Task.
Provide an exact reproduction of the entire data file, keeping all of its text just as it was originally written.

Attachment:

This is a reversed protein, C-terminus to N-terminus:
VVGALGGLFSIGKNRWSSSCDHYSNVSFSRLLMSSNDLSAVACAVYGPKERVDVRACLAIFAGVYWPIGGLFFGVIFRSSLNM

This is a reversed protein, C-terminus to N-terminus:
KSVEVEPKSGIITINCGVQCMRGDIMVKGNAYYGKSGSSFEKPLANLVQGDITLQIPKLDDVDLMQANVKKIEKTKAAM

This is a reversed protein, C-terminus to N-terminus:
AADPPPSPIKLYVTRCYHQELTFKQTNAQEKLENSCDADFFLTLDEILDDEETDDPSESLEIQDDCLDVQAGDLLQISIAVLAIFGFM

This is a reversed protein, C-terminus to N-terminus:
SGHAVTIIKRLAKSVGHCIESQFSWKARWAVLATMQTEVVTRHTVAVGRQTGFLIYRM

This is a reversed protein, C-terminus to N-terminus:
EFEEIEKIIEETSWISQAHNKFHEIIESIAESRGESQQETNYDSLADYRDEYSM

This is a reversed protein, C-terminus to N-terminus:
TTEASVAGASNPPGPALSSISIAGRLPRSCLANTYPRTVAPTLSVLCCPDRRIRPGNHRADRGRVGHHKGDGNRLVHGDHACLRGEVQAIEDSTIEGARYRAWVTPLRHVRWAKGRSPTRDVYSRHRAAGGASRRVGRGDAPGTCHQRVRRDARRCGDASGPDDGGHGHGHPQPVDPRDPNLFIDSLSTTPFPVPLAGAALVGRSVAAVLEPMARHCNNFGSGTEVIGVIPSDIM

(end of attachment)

This is a reversed protein, C-terminus to N-terminus:
VVGALGGLFSIGKNRWSSSCDHYSNVSFSRLLMSSNDLSAVACAVYGPKERVDVRACLAIFAGVYWPIGGLFFGVIFRSSLNM

This is a reversed protein, C-terminus to N-terminus:
KSVEVEPKSGIITINCGVQCMRGDIMVKGNAYYGKSGSSFEKPLANLVQGDITLQIPKLDDVDLMQANVKKIEKTKAAM

This is a reversed protein, C-terminus to N-terminus:
AADPPPSPIKLYVTRCYHQELTFKQTNAQEKLENSCDADFFLTLDEILDDEETDDPSESLEIQDDCLDVQAGDLLQISIAVLAIFGFM

This is a reversed protein, C-terminus to N-terminus:
SGHAVTIIKRLAKSVGHCIESQFSWKARWAVLATMQTEVVTRHTVAVGRQTGFLIYRM

This is a reversed protein, C-terminus to N-terminus:
EFEEIEKIIEETSWISQAHNKFHEIIESIAESRGESQQETNYDSLADYRDEYSM

This is a reversed protein, C-terminus to N-terminus:
TTEASVAGASNPPGPALSSISIAGRLPRSCLANTYPRTVAPTLSVLCCPDRRIRPGNHRADRGRVGHHKGDGNRLVHGDHACLRGEVQAIEDSTIEGARYRAWVTPLRHVRWAKGRSPTRDVYSRHRAAGGASRRVGRGDAPGTCHQRVRRDARRCGDASGPDDGGHGHGHPQPVDPRDPNLFIDSLSTTPFPVPLAGAALVGRSVAAVLEPMARHCNNFGSGTEVIGVIPSDIM